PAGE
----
Institutions of higher education in Ethiopia will not get enough students this year as hundreds of thousands of Ethiopian Students failed to score the minimum passing grades
Ethiopia’s Ministry of Education unveiled this week a reality about the state of the quality of education in the country. While it was something expected, the degree of intensity of the problem shook the nation to the core.
Dr. Berhanu Nega told the nation that only 3.3 percent of students who wrote the National High School Leaving Examination got a passing grade of 50 percent or above.
The exam was administered in October 2022 and over 900,000 students from across 2,959 schools wrote the exam. 1,161 schools did not even have a single student who scored 50 percent or more of the passing grade.
The number of students who scored 50 percent or more is 29,909. In the natural science stream, the number of students who got a passing or higher grade is 22,936 and in the social science stream, it is only 6,973.
It is based on the national exam result that students join institutions of higher learning in the country. Universities across Ethiopia are said to have the capacity of accepting over 120,000 students at a time.
Passing rate used to be much higher compared to this year.
What has changed?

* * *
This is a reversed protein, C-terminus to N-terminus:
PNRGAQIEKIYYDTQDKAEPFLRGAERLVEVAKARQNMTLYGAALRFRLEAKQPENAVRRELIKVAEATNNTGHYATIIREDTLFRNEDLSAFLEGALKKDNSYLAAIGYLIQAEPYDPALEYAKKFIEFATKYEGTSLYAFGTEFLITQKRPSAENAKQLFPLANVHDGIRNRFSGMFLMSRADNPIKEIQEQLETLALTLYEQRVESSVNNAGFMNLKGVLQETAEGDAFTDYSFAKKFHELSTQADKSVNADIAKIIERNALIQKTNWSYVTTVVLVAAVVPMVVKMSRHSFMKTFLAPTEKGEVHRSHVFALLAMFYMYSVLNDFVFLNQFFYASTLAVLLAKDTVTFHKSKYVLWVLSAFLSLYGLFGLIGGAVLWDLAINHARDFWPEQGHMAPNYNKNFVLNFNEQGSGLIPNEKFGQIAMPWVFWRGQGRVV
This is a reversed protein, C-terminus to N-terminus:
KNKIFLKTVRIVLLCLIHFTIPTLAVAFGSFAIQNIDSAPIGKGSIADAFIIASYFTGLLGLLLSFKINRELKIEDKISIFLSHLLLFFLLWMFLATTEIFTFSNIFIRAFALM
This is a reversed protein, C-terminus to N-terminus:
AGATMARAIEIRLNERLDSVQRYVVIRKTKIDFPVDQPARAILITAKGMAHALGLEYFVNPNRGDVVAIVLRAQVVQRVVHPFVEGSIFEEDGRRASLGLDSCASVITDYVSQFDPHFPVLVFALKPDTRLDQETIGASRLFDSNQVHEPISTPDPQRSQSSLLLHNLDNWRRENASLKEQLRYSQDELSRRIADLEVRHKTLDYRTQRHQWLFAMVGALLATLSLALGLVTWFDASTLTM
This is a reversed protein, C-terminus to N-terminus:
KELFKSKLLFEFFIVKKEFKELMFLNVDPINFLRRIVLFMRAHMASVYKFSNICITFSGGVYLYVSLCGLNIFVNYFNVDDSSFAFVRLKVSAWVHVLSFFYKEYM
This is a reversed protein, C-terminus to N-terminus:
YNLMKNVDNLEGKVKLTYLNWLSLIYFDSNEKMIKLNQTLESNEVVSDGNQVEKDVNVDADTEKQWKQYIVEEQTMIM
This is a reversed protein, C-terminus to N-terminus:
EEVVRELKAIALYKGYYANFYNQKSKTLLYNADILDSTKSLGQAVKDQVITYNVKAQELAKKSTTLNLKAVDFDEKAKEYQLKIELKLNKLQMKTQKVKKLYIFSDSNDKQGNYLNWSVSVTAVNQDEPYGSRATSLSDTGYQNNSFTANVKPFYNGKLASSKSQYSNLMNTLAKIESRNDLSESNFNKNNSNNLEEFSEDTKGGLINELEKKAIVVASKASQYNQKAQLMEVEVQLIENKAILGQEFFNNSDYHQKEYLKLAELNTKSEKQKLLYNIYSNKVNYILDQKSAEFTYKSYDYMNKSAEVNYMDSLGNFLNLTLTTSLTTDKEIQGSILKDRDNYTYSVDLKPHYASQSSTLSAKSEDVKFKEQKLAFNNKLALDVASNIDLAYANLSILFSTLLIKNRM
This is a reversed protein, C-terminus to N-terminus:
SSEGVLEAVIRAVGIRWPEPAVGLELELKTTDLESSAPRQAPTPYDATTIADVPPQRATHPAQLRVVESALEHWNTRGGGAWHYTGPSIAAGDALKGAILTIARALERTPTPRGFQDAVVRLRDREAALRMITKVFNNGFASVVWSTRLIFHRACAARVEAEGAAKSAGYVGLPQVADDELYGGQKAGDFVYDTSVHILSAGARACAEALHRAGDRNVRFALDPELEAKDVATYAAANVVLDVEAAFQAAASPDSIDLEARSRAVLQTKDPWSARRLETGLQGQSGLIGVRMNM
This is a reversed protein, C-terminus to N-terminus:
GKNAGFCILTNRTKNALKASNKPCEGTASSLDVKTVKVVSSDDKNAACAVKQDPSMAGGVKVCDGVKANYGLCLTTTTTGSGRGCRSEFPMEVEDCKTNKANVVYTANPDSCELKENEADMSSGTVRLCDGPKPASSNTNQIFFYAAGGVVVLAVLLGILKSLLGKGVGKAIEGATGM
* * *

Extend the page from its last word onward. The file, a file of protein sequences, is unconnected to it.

Unlike the arrangements to administer the exam, the new Minister Dr. Berhanu Nega, who is the leader of the Ethiopian Citizens for Social Justice Party – an opposition party, introduced an arrangement for high school students to write the national exam, not in their own ethnic-based towns and regions. They were required to travel outside of their hometown.
The arrangement was made to avert recurring cheating during the exam which is mostly politically motivated and arranged by ethnic-based politicians in the regions. Exams used to be stolen days before they were administered and students were given cheat sheets, and the answers for the exams were released on social media platforms too.
There was a point in time when the Ethiopian government had to introduce internet blackout until exams were fully administered. But that too did not deter meaningfully. Ethnic-based regions were competing on the number of students that got a passing mark from their respective ethnic-based regions.
“The result [for this year] is reflective of the state of our education system and we all have to work to bring about fundamental change,” Dr. Berhanu Nega remarked. However, he added, the result lays a foundation for the credibility of grade 12 leaving examinations in the future.
The negative impact of ethnic politics on the education system in the country has been one of the points of criticism against the government for over two decades.
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